I was initially going to write about an extended family situation–and the distress it has caused our immediate family–by contrasting it with the generous offer of an old friend. But the distaste of the former has in no way been diminished by the magnanimity of the latter, so I decided to let it go. I therefore turned my attention to the recent comments on bullying uttered by Porterville Mayor and linguist par excellence, Cam Hamilton. But he is lost, I think, in the poorly reasoned topiary maze that is his mind–and I don’t want to kick a man when he is down. The next topic I considered for this issue was the disintegration of Iraq, and the transformation of al Qaeda in Iraq into the Islamic State of Iraq, currently the wealthiest klepto-jihadi/terrorist organization in the world and now commonly known as the Islamic State of Iraq and al-Sham (Syria), sporting the otherworldly acronym ISIS. Some also call it ISIL, substituting the Levant for al-Sham or Syria. Potato, potahto, tomato, tomahto–I called the whole thing off.
In a couple of days, literally, it’ll be summer. Why not celebrate that?
Argue–if you’re able to–against a barbecue. A family favorite around here is a recipe I helped invent more than thirty years ago: Chicken Mismo. Marinate chicken leg quarters overnight in teriyaki and mustard, toss in honey, beer or any red wine–maybe both–Worcestershire sauce, bay leaves, olive oil, lime, garlic, curry powder, peppercorns–anything at all, really. These will only contribute the tiniest of subtleties, and you’ll notice, if you make it enough times, that Chicken Mismo always comes out tasting much the same–thus the “Mismo,” which is Spanish for “same.” Our kids coined the name for this dish when we lived in Mexico and, because it was warm all the time–like summer–I frequently made use of the grill. The secret, of course–for those who favor an uncomplicated palate–is that any marinade ingredient apart from the first two is unnecessary. This is a bonus when the cupboard is bare. What is essential is the following: Using an electric mixer, blend about two cups of mustard into roughly a quart of teriyaki . Then come the optional touches. Let the chicken–eight to twelve leg quarters–soak in the refrigerator until about three hours before grill time. In other words, bring it to room temperature. Over an extravagantly hot fire–hotter than good sense tells you is wise–place the chicken meat-side up on the grill. Cooking time is an hour, during which no bird will be flipped–except by the ravenously hungry. Ply them with drinks. Well, tell them to get their own–you will not be able to leave the barbeque. When, after a few minutes it seems you’re merely burning the chicken, ladle some of the marinade liberally onto each piece. Then cover the grill. This will result in a tremendous, if aromatic, sort of smoke signal. It will signal the success of your effort. But you have to repeat the process every five minutes. It may require some experimenting with the frequency and amount of marinade applied–and with venting–but the result will be a dinner worth the hour’s wait. Your chicken will be smoky and crunchy and juicy all at once.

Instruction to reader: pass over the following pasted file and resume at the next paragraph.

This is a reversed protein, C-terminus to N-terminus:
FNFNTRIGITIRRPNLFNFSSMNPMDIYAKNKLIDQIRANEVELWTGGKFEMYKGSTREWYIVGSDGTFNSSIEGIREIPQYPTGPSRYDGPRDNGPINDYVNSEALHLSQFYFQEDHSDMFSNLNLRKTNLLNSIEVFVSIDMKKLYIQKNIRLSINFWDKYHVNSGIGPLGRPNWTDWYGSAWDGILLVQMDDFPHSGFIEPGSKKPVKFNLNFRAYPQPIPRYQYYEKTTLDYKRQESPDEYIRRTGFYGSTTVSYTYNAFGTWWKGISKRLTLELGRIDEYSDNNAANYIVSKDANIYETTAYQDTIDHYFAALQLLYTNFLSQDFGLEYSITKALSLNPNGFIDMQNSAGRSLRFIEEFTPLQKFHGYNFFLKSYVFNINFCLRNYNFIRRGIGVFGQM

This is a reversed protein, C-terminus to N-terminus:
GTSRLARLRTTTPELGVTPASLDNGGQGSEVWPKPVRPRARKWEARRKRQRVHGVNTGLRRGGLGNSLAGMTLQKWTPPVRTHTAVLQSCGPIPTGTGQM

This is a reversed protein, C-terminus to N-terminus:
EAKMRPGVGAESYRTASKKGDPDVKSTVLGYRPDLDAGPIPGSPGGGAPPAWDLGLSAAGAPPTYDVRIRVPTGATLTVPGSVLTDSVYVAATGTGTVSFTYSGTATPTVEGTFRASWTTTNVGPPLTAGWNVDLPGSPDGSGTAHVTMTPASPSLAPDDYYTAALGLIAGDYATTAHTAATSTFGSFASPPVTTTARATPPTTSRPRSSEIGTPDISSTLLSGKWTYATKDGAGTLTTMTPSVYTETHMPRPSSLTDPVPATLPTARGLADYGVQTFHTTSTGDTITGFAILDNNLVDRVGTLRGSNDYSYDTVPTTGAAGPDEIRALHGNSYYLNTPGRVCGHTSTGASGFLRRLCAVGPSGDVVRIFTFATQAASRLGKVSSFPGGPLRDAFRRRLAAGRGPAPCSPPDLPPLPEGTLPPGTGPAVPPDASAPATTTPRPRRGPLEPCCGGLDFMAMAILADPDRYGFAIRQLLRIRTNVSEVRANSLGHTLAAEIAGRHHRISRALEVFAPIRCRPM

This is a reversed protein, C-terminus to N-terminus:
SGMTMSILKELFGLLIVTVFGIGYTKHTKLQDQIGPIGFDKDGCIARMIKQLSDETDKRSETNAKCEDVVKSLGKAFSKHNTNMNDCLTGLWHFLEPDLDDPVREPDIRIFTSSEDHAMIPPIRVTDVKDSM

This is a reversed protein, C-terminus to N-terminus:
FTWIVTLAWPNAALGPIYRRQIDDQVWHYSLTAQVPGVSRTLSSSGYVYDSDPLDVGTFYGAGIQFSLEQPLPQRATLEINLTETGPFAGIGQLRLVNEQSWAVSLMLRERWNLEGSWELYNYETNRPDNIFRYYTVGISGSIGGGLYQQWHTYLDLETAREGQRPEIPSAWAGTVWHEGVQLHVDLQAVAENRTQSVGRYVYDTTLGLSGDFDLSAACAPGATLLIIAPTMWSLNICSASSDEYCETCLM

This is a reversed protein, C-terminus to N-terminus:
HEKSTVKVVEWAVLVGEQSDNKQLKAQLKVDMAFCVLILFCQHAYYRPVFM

All at once–or not. Perhaps because of its lengthy daylight hours, summer seems to offer a choice of pace. You could, for example, reasonably eat dinner at ten o’clock, catch the end of a ball game, then go for a midnight swim. But during wintertime, the sun goes down like the curtain at a play–and the night then is a different scene entirely.
This will be the summer scene I’ll always hold in my head: Despite the many road trips, concerts and days at the beach, despite the many parties and barbecues and beer-fueled softball games, I’ll always be, say, 25-years old. It’ll always be a comfortable 110 degrees poolside, in the shade of an umbrella, where a cold bottle of good lager will clank against the glass table I rest it upon between tiny sips. Tiny sips, because I’ll drink many bottles. Everyone else will be inside, cocooned in their air-conditioned siestas, and the chicken will be coming to room temperature on a kitchen countertop. It’ll be a full three hours before I’ll have to light the coals, during which time nobody will venture out into what they call the “heat.” And on the radio–yes, radio–the Dodgers will be in a tight one against my Giants. I’ll always be able to hear the first verse of KSFO’s unofficial theme song:
When the Giants come to town, it’s Bye-Bye Baby
Every time the chips are down, it’s Bye-Bye Baby
History’s in the making at Candlestick Park
Cheer for the batter, and light the spark…
That’s the music of summer–that, and the crack of a bat, the splashing of pool water, the fizz of beer, and the sizzle of grilling. Forget Heyward and Gershwin’s “Summertime,” no matter how easy the livin’ is. Forget every paean to sunny Southern California ever penned by Brian Wilson. Cole Porter said it best, referring to someone as the “Top,” when he favorably compared this person with “the purple light of a summer night in Spain.” It works for me. Just substitute the fizz of beer for that of champagne.